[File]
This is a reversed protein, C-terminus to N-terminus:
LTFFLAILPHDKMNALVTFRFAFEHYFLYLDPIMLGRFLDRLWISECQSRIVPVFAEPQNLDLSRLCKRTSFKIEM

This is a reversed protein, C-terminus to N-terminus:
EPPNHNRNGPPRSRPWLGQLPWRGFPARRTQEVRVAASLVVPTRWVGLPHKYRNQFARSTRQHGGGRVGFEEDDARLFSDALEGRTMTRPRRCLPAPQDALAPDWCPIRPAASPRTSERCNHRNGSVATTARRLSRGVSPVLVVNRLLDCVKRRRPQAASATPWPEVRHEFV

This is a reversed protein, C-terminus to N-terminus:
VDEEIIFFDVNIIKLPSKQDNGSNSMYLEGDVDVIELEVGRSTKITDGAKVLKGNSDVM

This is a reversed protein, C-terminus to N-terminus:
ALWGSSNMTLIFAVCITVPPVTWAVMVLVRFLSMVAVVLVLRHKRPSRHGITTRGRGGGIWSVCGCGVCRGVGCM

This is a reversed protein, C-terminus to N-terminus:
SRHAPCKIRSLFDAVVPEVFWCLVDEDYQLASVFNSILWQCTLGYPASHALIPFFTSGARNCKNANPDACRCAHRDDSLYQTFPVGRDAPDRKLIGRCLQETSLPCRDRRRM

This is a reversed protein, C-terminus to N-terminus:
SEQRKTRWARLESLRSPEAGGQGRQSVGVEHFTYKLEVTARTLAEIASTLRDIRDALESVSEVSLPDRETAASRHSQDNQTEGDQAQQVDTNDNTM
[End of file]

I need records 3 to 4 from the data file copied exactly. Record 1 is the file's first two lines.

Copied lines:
This is a reversed protein, C-terminus to N-terminus:
VDEEIIFFDVNIIKLPSKQDNGSNSMYLEGDVDVIELEVGRSTKITDGAKVLKGNSDVM

This is a reversed protein, C-terminus to N-terminus:
ALWGSSNMTLIFAVCITVPPVTWAVMVLVRFLSMVAVVLVLRHKRPSRHGITTRGRGGGIWSVCGCGVCRGVGCM